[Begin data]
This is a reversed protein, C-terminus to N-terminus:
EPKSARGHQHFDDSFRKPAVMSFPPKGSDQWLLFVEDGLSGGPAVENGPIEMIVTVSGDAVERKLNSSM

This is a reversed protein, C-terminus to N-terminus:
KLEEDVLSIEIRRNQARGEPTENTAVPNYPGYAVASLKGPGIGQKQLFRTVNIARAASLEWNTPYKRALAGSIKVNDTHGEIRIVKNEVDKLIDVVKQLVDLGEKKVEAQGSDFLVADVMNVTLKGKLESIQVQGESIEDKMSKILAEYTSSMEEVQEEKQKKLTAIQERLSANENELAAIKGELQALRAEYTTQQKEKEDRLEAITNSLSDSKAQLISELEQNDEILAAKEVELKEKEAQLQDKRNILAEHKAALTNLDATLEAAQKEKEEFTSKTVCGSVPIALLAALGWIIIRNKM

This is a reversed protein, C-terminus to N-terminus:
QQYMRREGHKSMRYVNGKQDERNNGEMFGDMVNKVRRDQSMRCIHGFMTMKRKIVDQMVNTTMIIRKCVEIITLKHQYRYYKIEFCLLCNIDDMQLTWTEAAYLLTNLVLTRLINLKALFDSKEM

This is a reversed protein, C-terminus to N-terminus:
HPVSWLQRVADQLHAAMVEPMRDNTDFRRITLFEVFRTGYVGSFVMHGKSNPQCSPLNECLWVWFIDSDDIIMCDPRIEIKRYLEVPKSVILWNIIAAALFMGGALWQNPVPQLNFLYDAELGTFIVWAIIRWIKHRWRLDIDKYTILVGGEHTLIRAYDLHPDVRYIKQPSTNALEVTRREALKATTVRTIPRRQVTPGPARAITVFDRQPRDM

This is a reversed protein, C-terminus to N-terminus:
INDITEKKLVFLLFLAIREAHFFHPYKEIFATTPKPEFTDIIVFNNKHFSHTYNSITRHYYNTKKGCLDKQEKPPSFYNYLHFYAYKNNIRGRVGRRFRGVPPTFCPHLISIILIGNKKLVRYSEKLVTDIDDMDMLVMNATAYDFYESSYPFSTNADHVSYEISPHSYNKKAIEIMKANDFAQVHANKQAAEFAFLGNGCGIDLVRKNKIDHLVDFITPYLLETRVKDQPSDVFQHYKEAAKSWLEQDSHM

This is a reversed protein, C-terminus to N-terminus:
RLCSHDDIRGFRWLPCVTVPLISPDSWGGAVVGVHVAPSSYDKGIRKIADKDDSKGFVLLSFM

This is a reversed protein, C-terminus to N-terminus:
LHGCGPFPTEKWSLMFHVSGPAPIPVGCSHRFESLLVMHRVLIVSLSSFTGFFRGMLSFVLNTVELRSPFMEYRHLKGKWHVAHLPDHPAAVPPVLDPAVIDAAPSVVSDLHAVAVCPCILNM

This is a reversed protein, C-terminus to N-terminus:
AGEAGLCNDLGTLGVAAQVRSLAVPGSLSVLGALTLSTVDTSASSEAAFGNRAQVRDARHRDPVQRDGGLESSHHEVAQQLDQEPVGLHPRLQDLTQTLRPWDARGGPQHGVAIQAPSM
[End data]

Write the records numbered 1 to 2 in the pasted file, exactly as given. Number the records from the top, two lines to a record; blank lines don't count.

This is a reversed protein, C-terminus to N-terminus:
EPKSARGHQHFDDSFRKPAVMSFPPKGSDQWLLFVEDGLSGGPAVENGPIEMIVTVSGDAVERKLNSSM

This is a reversed protein, C-terminus to N-terminus:
KLEEDVLSIEIRRNQARGEPTENTAVPNYPGYAVASLKGPGIGQKQLFRTVNIARAASLEWNTPYKRALAGSIKVNDTHGEIRIVKNEVDKLIDVVKQLVDLGEKKVEAQGSDFLVADVMNVTLKGKLESIQVQGESIEDKMSKILAEYTSSMEEVQEEKQKKLTAIQERLSANENELAAIKGELQALRAEYTTQQKEKEDRLEAITNSLSDSKAQLISELEQNDEILAAKEVELKEKEAQLQDKRNILAEHKAALTNLDATLEAAQKEKEEFTSKTVCGSVPIALLAALGWIIIRNKM